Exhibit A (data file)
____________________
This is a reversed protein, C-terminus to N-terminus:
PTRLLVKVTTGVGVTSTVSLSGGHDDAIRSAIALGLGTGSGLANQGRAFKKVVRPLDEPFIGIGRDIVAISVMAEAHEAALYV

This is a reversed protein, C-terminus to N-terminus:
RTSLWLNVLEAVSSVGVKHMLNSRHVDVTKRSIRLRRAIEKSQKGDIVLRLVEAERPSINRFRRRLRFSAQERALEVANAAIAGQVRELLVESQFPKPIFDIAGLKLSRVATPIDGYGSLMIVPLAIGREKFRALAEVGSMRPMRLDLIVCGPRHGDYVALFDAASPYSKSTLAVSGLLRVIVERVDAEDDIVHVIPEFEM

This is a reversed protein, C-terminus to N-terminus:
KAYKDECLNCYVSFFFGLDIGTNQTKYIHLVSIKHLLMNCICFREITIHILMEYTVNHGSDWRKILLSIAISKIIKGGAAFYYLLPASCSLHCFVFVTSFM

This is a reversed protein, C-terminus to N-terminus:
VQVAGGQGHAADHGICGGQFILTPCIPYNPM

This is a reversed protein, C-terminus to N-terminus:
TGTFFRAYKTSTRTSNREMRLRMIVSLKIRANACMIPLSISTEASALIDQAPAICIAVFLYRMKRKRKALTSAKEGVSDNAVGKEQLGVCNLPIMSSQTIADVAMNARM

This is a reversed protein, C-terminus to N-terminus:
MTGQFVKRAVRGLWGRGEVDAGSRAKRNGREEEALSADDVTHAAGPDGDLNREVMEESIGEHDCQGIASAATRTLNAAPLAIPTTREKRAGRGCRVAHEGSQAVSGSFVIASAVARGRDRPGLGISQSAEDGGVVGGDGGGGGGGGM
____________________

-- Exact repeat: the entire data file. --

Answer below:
This is a reversed protein, C-terminus to N-terminus:
PTRLLVKVTTGVGVTSTVSLSGGHDDAIRSAIALGLGTGSGLANQGRAFKKVVRPLDEPFIGIGRDIVAISVMAEAHEAALYV

This is a reversed protein, C-terminus to N-terminus:
RTSLWLNVLEAVSSVGVKHMLNSRHVDVTKRSIRLRRAIEKSQKGDIVLRLVEAERPSINRFRRRLRFSAQERALEVANAAIAGQVRELLVESQFPKPIFDIAGLKLSRVATPIDGYGSLMIVPLAIGREKFRALAEVGSMRPMRLDLIVCGPRHGDYVALFDAASPYSKSTLAVSGLLRVIVERVDAEDDIVHVIPEFEM

This is a reversed protein, C-terminus to N-terminus:
KAYKDECLNCYVSFFFGLDIGTNQTKYIHLVSIKHLLMNCICFREITIHILMEYTVNHGSDWRKILLSIAISKIIKGGAAFYYLLPASCSLHCFVFVTSFM

This is a reversed protein, C-terminus to N-terminus:
VQVAGGQGHAADHGICGGQFILTPCIPYNPM

This is a reversed protein, C-terminus to N-terminus:
TGTFFRAYKTSTRTSNREMRLRMIVSLKIRANACMIPLSISTEASALIDQAPAICIAVFLYRMKRKRKALTSAKEGVSDNAVGKEQLGVCNLPIMSSQTIADVAMNARM

This is a reversed protein, C-terminus to N-terminus:
MTGQFVKRAVRGLWGRGEVDAGSRAKRNGREEEALSADDVTHAAGPDGDLNREVMEESIGEHDCQGIASAATRTLNAAPLAIPTTREKRAGRGCRVAHEGSQAVSGSFVIASAVARGRDRPGLGISQSAEDGGVVGGDGGGGGGGGM